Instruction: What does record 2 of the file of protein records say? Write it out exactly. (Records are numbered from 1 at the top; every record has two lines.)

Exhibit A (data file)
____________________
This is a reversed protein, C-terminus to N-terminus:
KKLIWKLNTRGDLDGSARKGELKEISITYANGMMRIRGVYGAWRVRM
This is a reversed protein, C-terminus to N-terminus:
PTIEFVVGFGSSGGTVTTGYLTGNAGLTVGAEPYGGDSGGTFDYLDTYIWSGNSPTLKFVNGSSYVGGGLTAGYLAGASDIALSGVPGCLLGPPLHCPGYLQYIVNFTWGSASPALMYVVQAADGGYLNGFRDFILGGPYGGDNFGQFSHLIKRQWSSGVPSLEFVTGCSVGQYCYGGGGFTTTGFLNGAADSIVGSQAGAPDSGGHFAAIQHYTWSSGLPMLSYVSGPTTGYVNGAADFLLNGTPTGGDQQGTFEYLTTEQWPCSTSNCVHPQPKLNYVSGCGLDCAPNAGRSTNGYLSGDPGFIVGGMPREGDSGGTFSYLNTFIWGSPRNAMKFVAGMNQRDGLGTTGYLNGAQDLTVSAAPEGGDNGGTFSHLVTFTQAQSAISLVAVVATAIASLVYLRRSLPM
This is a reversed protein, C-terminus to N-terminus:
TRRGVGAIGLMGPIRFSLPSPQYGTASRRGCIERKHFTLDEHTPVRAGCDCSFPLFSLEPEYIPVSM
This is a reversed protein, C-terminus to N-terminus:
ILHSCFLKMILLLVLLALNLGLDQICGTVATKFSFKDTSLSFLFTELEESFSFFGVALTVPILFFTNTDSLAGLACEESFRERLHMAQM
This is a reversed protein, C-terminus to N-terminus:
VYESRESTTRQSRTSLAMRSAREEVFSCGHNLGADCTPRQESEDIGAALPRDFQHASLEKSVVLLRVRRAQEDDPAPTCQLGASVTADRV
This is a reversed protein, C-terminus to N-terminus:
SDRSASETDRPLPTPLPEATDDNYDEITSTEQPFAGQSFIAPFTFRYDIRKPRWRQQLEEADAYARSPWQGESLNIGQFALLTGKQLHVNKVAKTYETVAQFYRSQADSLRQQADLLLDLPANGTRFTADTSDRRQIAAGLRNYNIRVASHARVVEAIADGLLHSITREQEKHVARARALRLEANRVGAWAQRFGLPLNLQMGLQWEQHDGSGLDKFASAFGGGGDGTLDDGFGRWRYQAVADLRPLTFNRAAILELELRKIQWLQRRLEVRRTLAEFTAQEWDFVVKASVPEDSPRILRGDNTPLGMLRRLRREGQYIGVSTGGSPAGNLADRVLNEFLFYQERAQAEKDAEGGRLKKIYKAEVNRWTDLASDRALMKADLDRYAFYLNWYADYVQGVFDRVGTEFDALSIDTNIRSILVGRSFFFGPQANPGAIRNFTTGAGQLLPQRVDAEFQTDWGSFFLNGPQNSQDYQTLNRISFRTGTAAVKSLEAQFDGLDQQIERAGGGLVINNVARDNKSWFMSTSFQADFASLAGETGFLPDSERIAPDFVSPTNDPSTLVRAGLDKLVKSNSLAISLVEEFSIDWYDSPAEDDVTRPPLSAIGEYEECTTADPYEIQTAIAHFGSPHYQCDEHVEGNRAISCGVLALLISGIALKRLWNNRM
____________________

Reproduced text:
This is a reversed protein, C-terminus to N-terminus:
PTIEFVVGFGSSGGTVTTGYLTGNAGLTVGAEPYGGDSGGTFDYLDTYIWSGNSPTLKFVNGSSYVGGGLTAGYLAGASDIALSGVPGCLLGPPLHCPGYLQYIVNFTWGSASPALMYVVQAADGGYLNGFRDFILGGPYGGDNFGQFSHLIKRQWSSGVPSLEFVTGCSVGQYCYGGGGFTTTGFLNGAADSIVGSQAGAPDSGGHFAAIQHYTWSSGLPMLSYVSGPTTGYVNGAADFLLNGTPTGGDQQGTFEYLTTEQWPCSTSNCVHPQPKLNYVSGCGLDCAPNAGRSTNGYLSGDPGFIVGGMPREGDSGGTFSYLNTFIWGSPRNAMKFVAGMNQRDGLGTTGYLNGAQDLTVSAAPEGGDNGGTFSHLVTFTQAQSAISLVAVVATAIASLVYLRRSLPM